“Our aim is not only to relieve the symptoms of poverty, but to cure it and, above all, to prevent it.”
Fifty-two years later, we are still working to end poverty. The United States is often the first country to help other countries in need, but a significant amount of our population who are starving.
According to the Washington Post, the efforts toward the “War on Poverty” were centered around four pieces of legislation:
- “The Social Security Amendments of 1965, which created Medicare and Medicaid and also expanded Social Security benefits for retirees, widows, the disabled and college-aged students, financed by an increase in the payroll tax cap and rates.
- The Food Stamp Act of 1964, which made the food stamps program, then only a pilot, permanent.
- The Economic Opportunity Act of 1964, which established the Job Corps, the VISTA program, the federal work-study program and a number of other initiatives. It also established the Office of Economic Opportunity (OEO), the arm of the White House responsible for implementing the war on poverty and which created the Head Start program in the process.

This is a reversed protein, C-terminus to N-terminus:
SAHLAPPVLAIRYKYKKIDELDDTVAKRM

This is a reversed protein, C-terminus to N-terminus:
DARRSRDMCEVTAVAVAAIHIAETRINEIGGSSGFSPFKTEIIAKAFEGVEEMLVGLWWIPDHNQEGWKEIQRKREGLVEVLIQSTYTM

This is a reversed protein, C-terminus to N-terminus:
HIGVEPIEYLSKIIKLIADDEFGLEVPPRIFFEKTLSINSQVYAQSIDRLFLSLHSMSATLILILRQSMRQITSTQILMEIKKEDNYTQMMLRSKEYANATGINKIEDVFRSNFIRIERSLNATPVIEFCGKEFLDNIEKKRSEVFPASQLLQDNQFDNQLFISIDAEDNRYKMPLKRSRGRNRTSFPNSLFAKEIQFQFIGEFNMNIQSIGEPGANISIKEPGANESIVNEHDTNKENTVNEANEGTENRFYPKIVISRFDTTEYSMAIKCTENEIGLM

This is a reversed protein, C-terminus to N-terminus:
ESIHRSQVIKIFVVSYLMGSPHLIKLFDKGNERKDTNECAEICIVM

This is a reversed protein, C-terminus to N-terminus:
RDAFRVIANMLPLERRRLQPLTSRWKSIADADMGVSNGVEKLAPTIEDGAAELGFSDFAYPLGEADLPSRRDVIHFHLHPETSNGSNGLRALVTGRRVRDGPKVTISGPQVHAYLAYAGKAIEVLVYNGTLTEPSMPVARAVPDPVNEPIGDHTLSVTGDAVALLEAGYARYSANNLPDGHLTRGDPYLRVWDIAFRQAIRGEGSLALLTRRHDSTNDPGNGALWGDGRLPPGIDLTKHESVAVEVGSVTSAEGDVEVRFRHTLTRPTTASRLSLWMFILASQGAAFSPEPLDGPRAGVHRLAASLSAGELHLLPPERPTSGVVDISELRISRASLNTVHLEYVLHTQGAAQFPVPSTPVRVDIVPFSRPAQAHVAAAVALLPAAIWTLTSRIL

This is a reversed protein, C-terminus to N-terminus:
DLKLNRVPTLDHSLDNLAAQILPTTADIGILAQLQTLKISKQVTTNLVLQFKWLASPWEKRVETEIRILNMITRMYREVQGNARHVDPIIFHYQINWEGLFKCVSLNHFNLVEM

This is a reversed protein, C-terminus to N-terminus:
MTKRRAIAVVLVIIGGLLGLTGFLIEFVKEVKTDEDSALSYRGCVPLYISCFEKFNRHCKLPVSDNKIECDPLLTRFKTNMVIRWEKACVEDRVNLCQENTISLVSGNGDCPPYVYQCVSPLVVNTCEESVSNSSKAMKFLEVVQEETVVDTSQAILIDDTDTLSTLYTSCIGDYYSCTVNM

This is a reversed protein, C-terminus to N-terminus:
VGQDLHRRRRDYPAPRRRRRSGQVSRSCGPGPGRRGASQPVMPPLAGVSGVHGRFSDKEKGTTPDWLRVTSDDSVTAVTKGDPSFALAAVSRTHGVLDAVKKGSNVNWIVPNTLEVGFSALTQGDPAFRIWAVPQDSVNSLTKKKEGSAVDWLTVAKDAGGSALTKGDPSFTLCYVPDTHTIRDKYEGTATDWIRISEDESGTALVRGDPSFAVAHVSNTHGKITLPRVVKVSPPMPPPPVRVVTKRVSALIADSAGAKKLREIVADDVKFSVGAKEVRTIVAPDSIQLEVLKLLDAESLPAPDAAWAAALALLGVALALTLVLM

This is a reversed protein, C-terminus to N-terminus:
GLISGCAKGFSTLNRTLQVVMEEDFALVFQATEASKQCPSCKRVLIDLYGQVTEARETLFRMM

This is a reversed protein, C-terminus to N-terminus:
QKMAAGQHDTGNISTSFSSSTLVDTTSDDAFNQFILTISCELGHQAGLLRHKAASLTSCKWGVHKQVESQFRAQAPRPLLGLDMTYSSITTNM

- The Elementary and Secondary Education Act, signed into law in 1965, which established the Title I program subsidizing school districts with a large share of impoverished students, among other provisions. ESEA has since been reauthorized, most recently in the No Child Left Behind Act.
Many of these programs are still in effect today, but have they actually reduced poverty? Economists at Columbia University found that when you take government intervention into account, poverty is down considerably from 1967 to 2012, from 26 percent to 16 percent:
This is a 10 percent success in 50 years. Although this is definitely progress, are we moving at a decent pace? A few weeks ago, Grammy’s host Chris Rock managed to raise $65,000 for Girl Scouts of the USA. During the Academy Awards telecast, Rock called on the A-list audience to “reach into [their] millionaire pockets” and buy cookies from his daughters’ Girl Scouts troop. How can poverty be so prominent when $65,000 was raised in a matter of hours?